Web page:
Published: Wed, May 16, 2018
People | By Neil Grant

Peru captain to miss World Cup after doping ban extended

Peru captain to miss World Cup after doping ban extended

Peru will be at this summer's 2018 World Cup for the first time since 1982 after its admirable showing on CONMEBOL's qualifying, but if hopes to do any damage at the tournament, it's going to have to without arguably its best and most high-profile player.

Peru captain Paolo Guerrero was banned from playing at the World Cup because of a positive doping test he said was caused by contaminated tea.

Guerrero arrived from Brazil on Tuesday to a Lima airport crowded with supporters after the Court of Arbitration for Sport upheld an appeal to extend his ban to January.

Guerrero tested positive for cocaine following a World Cup qualifier in Argentina in October after drinking a tea containing the substance, CAS said.

Accepting Guerrero's argument that the substance was accidentally consumed in contaminated tea, Federation Internationale de Football Association reduced the ban to six months, a period which would have enabled Guerrero to play in Russia, and he was duly named in Peru's provisional squad on Sunday. On Sunday he was named in his country's provisional squad preparing to play France, Denmark and Australia. It reduced the ban in a fast-tracked appeal last December which clearing him to play at the World Cup.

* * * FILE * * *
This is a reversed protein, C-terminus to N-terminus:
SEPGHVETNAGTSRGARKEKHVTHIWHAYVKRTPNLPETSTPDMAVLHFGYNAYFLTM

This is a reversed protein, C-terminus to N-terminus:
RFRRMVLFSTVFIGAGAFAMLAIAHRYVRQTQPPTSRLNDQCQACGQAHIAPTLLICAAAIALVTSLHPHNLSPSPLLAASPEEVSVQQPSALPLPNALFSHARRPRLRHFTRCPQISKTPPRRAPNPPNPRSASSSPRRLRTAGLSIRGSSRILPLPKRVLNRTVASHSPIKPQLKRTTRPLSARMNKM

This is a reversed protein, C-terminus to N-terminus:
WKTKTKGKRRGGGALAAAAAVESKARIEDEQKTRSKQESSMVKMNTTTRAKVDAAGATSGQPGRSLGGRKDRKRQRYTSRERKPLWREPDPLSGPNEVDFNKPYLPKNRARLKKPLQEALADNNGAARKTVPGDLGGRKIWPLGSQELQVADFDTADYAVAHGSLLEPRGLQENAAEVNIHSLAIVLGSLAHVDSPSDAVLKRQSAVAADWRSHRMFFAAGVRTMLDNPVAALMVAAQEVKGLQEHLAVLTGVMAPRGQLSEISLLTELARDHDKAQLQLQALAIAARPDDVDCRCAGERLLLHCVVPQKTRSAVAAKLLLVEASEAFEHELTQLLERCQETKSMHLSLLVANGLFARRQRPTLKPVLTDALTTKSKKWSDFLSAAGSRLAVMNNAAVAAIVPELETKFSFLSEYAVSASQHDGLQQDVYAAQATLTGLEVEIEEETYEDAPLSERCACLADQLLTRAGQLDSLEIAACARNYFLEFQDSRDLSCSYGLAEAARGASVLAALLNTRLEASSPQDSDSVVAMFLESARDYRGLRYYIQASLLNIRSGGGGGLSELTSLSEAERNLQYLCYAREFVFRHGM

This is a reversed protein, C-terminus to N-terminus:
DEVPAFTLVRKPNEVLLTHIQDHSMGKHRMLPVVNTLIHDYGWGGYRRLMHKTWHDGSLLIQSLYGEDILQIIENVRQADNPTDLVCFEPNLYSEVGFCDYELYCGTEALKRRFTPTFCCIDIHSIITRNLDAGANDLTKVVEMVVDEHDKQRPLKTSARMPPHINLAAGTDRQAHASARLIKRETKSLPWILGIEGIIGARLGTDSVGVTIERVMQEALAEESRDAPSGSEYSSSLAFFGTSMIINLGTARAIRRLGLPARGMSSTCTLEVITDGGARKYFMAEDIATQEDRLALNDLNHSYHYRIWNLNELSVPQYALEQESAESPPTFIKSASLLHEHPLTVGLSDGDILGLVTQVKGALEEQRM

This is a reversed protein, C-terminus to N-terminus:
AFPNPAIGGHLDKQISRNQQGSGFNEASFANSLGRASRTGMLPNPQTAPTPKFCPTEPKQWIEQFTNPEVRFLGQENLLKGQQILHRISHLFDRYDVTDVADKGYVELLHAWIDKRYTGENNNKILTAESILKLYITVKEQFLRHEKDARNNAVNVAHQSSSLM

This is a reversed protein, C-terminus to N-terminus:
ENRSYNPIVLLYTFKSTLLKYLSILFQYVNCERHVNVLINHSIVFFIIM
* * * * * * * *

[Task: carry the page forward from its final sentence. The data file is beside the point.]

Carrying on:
Guerrero, who has denied wrongdoing throughout, had also appealed to CAS to request the ban be annulled altogether.

"What can't be understood is how they can give me a sanction of 14 months, take away my dream which was play a World Cup, without any justification or argument that made sense to me or even you guys".

Two weeks ago, the former Bayern Munich player returned to play for his Brazilian club side Flamengo. The first one was being awarded a default win over their opponents, Bolivia, who were found guilty of fielding an ineligible player. Without the three extra points, Peru would have fallen below Chile and Paraguay in the standings and out of contention.

"FIFPro considers the ban unfair and disproportionate, and the latest example of a World Anti Doping code that too often leads to inappropriate sanctions, especially when it has been established that there was no intent to cheat", it said.

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